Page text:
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London Hosts Sale of Antique Carpets & Textiles.

Stock markets may be down and concern about where the Middle East is headed, given the Sharon government's ruthlessness, is rising. But some things never change, and one of those is the timeless quality and enduring attraction of the work of the region's craftsmen, women and, in some cases, children. Nowhere is this more true than in the case of carpets and textiles from countries as far afield as Turkey and Persia, Morocco and the Caucasus.

Visitors to London, as well as those resident in the British capital, will have a chance this month to see some of the world's finest, as the fourth annual Hali Antique Carpet and Textile Art Fair gets under way in mid-June at the city's grand exhibition hall and conference centre at Olympia. With a name derived from the Turkish word for carpet and sponsored by Hali, the internationally famed magazine of carpets, textiles and Islamic art, the fair this year is bigger than ever.

Some 90 dealers -- 20 per cent more than last year -- will be exhibiting their collections from 14 to 18 June. They include such illustrious names as Michael Franses of The Textile Gallery and John Eskenazi from London, Michael and Raphael Kelaty from Middlesex in the UK, Nader and Mohtashem from Milan, Ziya Bozoglu from Perugia, Adil Besim from Vienna, Mohammed Tehrani and the Galerie Schahrsad from Hamburg, the Maison Sadraee from Brussels and Hassan and Iwan Maktabi from Beirut, as well as Hagop Manoyan from New York.

More than 6,000 people are expected to attend the five-day event, coming from places as far away as the Far East, South America and South Africa, Europe and the US, as well as the Middle East. The treasures on display include examples of virtually all the woven arts, from classical oriental carpets, tribal and village rugs, ethnic embroideries, wall hangings, camel and horse trappings, textile bags, tent decorations and costumes from the Middle East, North Africa and Central Asia to European tapestries, exotic silks from Asia, bed coverings and traditional hats. Vetting has been done on artistic grounds, reports Sebastian Ghandchi, publisher of Hall, enabling visitors to buy with confidence.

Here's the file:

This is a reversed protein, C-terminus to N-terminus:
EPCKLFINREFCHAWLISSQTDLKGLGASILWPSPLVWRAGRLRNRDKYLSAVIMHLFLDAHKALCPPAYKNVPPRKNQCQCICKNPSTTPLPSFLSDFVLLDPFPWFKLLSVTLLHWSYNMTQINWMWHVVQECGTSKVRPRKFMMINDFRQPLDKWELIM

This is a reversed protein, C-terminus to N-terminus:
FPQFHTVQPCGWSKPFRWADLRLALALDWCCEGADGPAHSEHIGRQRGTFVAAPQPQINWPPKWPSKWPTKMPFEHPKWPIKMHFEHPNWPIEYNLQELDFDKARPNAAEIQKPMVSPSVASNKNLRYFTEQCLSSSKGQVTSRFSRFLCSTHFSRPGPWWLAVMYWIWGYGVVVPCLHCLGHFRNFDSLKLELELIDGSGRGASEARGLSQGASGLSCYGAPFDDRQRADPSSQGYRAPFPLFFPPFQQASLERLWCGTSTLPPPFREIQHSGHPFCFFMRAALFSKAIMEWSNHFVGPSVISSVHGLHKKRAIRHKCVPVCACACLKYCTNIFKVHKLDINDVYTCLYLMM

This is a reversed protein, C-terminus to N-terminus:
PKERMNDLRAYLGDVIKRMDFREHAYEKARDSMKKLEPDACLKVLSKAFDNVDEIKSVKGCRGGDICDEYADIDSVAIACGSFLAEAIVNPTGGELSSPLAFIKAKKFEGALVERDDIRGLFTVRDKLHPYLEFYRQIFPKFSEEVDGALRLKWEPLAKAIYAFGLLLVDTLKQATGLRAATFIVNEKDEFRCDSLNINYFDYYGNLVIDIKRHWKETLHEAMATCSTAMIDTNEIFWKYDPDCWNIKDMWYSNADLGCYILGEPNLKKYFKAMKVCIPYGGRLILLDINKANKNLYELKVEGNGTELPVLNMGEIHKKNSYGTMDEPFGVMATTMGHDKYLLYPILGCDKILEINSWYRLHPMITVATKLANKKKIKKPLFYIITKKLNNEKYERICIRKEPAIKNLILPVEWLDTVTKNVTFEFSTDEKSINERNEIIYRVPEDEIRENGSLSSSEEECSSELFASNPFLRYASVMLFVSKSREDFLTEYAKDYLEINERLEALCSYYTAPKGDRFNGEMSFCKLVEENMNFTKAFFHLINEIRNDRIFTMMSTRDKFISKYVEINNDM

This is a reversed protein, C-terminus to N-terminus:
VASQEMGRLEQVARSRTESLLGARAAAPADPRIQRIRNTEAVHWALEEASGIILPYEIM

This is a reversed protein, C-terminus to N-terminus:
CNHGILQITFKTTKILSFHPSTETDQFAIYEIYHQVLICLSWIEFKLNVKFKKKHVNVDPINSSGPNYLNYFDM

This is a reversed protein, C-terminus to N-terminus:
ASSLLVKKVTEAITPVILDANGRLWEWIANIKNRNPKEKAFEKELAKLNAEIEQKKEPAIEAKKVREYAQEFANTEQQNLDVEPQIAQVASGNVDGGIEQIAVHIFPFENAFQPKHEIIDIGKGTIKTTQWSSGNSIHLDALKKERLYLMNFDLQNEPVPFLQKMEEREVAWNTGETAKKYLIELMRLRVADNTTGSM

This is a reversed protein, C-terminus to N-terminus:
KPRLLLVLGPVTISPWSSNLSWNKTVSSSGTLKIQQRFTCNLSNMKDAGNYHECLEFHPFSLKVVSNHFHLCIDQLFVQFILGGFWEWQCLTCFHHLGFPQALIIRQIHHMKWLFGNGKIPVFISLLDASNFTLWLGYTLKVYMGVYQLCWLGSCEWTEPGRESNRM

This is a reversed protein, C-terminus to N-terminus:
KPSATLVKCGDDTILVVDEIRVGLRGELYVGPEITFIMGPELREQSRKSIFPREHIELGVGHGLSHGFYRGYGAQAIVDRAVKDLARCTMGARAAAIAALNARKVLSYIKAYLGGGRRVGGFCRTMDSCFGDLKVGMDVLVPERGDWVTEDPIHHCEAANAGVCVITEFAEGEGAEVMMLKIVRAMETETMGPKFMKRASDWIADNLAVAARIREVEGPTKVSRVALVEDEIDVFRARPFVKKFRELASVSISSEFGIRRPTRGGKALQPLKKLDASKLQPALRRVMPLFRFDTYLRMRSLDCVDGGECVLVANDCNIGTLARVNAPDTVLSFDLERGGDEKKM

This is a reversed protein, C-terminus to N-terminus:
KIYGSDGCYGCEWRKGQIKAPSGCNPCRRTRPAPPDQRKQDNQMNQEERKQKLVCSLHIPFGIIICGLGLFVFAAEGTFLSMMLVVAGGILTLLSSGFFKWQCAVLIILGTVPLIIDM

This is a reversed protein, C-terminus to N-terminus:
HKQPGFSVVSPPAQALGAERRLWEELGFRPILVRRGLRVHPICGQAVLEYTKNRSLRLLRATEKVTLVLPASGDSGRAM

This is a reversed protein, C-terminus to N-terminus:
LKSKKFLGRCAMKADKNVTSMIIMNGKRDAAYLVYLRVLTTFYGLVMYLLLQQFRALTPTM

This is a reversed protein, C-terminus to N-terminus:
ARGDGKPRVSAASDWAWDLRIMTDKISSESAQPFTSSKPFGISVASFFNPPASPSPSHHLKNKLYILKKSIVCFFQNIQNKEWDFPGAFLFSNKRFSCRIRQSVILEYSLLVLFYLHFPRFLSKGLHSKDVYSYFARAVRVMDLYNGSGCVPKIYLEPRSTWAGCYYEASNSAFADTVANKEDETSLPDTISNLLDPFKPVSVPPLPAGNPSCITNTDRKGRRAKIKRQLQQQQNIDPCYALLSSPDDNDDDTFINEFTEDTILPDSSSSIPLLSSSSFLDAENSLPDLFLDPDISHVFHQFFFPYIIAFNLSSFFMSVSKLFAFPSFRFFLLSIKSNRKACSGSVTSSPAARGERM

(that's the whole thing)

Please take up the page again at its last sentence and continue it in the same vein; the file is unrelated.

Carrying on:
Although most of the items date from before the 20th century, prices range from a few hundred pounds to more than 200,000 [pounds sterling]. Ghandchi is also putting the finishing touches to a special exhibition to be held at the fair entitled `Turkish Carpets and Textiles before 1800 -- Masterpieces on the Market'. The Textile Gallery's Star Ushak carpet, designed on a red ground with a striking and intricate overall pattern of interlocking stars, is just one example. It dates from the 16th century and was produced in western Anatolia.

Those with more modern tastes are likely to find the 20th century carpets and rugs from Morocco and Tunisia especially attractive. Interest in these is rising rapidly, Ghandchi reports, given their strong colours and simple designs ... perfect for hanging on a wall in a contemporary loft or apartment.
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Comment:London Hosts Sale of Antique Carpets & Textiles.
Author:Smith, Pamela Ann
Publication:The Middle East
Geographic Code:70MID
Date:Jun 1, 2001
Previous Article:MOORISH MEMORIES.

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